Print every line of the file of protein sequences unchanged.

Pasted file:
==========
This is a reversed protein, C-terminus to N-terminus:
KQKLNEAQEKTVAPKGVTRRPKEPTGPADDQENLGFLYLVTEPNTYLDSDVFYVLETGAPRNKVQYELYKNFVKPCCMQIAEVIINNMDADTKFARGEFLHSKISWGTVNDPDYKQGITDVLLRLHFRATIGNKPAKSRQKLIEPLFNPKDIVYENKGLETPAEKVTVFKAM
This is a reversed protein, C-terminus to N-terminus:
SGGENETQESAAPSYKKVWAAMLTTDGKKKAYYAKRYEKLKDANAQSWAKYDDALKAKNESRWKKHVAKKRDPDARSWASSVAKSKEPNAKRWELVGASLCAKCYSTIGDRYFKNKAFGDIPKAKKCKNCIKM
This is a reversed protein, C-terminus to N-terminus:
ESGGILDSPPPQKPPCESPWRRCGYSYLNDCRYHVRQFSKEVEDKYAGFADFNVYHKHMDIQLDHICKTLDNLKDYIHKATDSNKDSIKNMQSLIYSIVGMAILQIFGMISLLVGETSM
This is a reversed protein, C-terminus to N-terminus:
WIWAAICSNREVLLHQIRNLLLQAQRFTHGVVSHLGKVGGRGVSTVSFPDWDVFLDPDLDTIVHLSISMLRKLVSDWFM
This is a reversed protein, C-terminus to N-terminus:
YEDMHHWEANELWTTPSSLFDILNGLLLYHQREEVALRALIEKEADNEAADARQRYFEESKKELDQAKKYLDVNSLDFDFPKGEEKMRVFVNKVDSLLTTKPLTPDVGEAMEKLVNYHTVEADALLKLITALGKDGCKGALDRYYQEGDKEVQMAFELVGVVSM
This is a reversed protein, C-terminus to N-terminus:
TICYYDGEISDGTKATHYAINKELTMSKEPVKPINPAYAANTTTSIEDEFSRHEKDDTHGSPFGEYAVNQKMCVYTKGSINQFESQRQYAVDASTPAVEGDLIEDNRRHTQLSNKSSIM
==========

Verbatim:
This is a reversed protein, C-terminus to N-terminus:
KQKLNEAQEKTVAPKGVTRRPKEPTGPADDQENLGFLYLVTEPNTYLDSDVFYVLETGAPRNKVQYELYKNFVKPCCMQIAEVIINNMDADTKFARGEFLHSKISWGTVNDPDYKQGITDVLLRLHFRATIGNKPAKSRQKLIEPLFNPKDIVYENKGLETPAEKVTVFKAM
This is a reversed protein, C-terminus to N-terminus:
SGGENETQESAAPSYKKVWAAMLTTDGKKKAYYAKRYEKLKDANAQSWAKYDDALKAKNESRWKKHVAKKRDPDARSWASSVAKSKEPNAKRWELVGASLCAKCYSTIGDRYFKNKAFGDIPKAKKCKNCIKM
This is a reversed protein, C-terminus to N-terminus:
ESGGILDSPPPQKPPCESPWRRCGYSYLNDCRYHVRQFSKEVEDKYAGFADFNVYHKHMDIQLDHICKTLDNLKDYIHKATDSNKDSIKNMQSLIYSIVGMAILQIFGMISLLVGETSM
This is a reversed protein, C-terminus to N-terminus:
WIWAAICSNREVLLHQIRNLLLQAQRFTHGVVSHLGKVGGRGVSTVSFPDWDVFLDPDLDTIVHLSISMLRKLVSDWFM
This is a reversed protein, C-terminus to N-terminus:
YEDMHHWEANELWTTPSSLFDILNGLLLYHQREEVALRALIEKEADNEAADARQRYFEESKKELDQAKKYLDVNSLDFDFPKGEEKMRVFVNKVDSLLTTKPLTPDVGEAMEKLVNYHTVEADALLKLITALGKDGCKGALDRYYQEGDKEVQMAFELVGVVSM
This is a reversed protein, C-terminus to N-terminus:
TICYYDGEISDGTKATHYAINKELTMSKEPVKPINPAYAANTTTSIEDEFSRHEKDDTHGSPFGEYAVNQKMCVYTKGSINQFESQRQYAVDASTPAVEGDLIEDNRRHTQLSNKSSIM